August 24, 2011 - Museum of Contemporary Art Chicago - Stephanie Nava and barely there
August 24, 2011

Stephanie Nava and barely there

Left: Stéphanie Nava, “Considering a Plot (Dig for Victory),” 2009. Exhibition view at the Centre d’Art Passerelle, Brest. © Stéphanie Nava.
Right: Luis Camnitzer, “All those who don’t know how to read English are stupid.,” 2009. Installation view in “barely there” (part one) at MOCAD. Photo by Corine Vermeulen.

Stéphanie Nava: Considering a Plot (Dig for Victory)
AND
barely there (part two)
September 16-December 30, 2011

Museum of Contemporary Art Detroit (MOCAD)
4454 Woodward Avenue
Detroit, Michigan
www.mocadetroit.org/exhibitions.html

MOCAD is thrilled to announce its presentation of French artist Stéphanie Nava’s first solo exhibition in the United States; on view concurrently with barely there (part two), a group exhibition in two parts that explores issues of immateriality, presence, absence, performance and the performative. The fall exhibitions are curated by Luis Croquer, Director and Chief Curator, and organized by the Museum of Contemporary Art Detroit.

Considering a Plot (Dig for Victory) is a work in progress, developed by artist Stéphanie Nava. The installation is based on the specifications and history of English allotments, or subsistence gardens. Started in London in 2005 as part of the Institut Français Villa Médicis Hors les murs residency program, the project evolved over time and holds at its core issues revolving around the United Kingdom and United States government programs encouraging citizens to “grow your own” [food] during the Second World War, as a system of offsetting produce shortages.

The installation addresses questions of representation in drawing: namely the relationship between plane and perspective, issues around the notion of skill, as well as the importance of the line as constructor of space both in two and three dimensions. Nava draws from multiple genealogies of drawing, referencing archival, botanical, architectural and technical forms of the discipline all at once. The mixed media installation considers the role of the allotment, as a site of political, economic and military strategy; community relationships and of course, of gardening and urban farming through a narrative form that draws from areas of expertise such as urban planning and tourism.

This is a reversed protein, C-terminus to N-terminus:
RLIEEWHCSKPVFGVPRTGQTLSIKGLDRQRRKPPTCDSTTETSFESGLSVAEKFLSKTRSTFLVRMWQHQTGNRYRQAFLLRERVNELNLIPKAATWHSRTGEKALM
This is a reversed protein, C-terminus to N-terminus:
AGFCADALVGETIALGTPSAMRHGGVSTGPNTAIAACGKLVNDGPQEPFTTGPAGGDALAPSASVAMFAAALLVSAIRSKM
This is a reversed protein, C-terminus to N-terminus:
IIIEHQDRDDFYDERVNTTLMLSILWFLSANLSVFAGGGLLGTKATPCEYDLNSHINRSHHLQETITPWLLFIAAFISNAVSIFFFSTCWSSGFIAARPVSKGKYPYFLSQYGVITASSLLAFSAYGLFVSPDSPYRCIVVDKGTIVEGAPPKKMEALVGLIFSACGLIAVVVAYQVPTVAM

Comprised of over a hundred drawings on paper and other objects, the installation is modular and of variable dimensions and evolves each time it is presented, potentially covering an area of nearly 2,700 square feet. Stéphanie Nava’s project critically examines the Victory Garden as a point of departure for urban greening movements in contemporary society, but also reflects incisively on issues of history, community and the practice of art itself.

barely there (both parts one and two) considers the ability of art to engage broad and often intangible concepts by generating a series of connections rather than functioning as a prescribed whole. The exhibition includes a multigenerational group of artists and artworks produced in the span of over eighty years, from the late 1920s to the present.

The first installment of the exhibition, presented this summer, dealt with the mind, touching on abstract concepts such as death, love, identity, imagination, knowledge and the unintelligible—many of them a constant fascination to artists over the centuries. The second part features work that focuses on the body as a generator of knowledge, memory and as an instigator of social, political and spiritual change.

The artworks in barely there are ephemeral, immaterial and/or transparent—as the title suggests—and exist in a permanent state of contingency without trying to generate true or false answers, focusing instead on the immense and open-ended possibility of art to pose large questions but also to be meaningful rather than decipherable.

The artists in the two part exhibition are Francis Alÿs, Marcel Broodthaers, James Lee Byars, Luis Camnitzer, Frank Capra, Jason Dodge, Hans-Peter Feldmann, Félix Gonzalez-Torres, Pablo Helguera, Christoph Keller, Kimsooja, Mark Lombardi, Lee Lozano, Christian Marclay, Rivane & Sergio Neuenschwander, Max Ophüls, Wilfredo Prieto, Yvonne Rainer, Paul Ramirez-Jonas, Ranjani Shettar, Pascale Marthine Tayou, Nicolás García Uriburu, Franz Erhard Walther, Adolf Wölfli and Francesca Woodman.

Major support for Considering a Plot (Dig for Victory) is provided by The Graham Foundation For Advanced Studies In The Fine Arts, the Maison Française, The Cultural Services of The French Embassy and the Institut Français. Additional support is provided by the John S. and James L. Knight Foundation.

Support for barely there (part two) is generously provided by the John S. and James L. Knight Foundation.

The Museum of Contemporary Art Detroit is located at 4454 Woodward Avenue in Detroit, Michigan, and is open Wednesday, Saturday and Sunday from 11 a.m. to 5 p.m. and Thursday and Friday from 11 a.m. to 8 p.m. Admission is free unless otherwise indicated. For more information, please visit www.mocadetroit.org/exhibitions.html.

For press inquiries, please contact Carlie Dennis at 313-832-6622 or cdennis@mocadetroit.org.

Stephanie Nava and barely there
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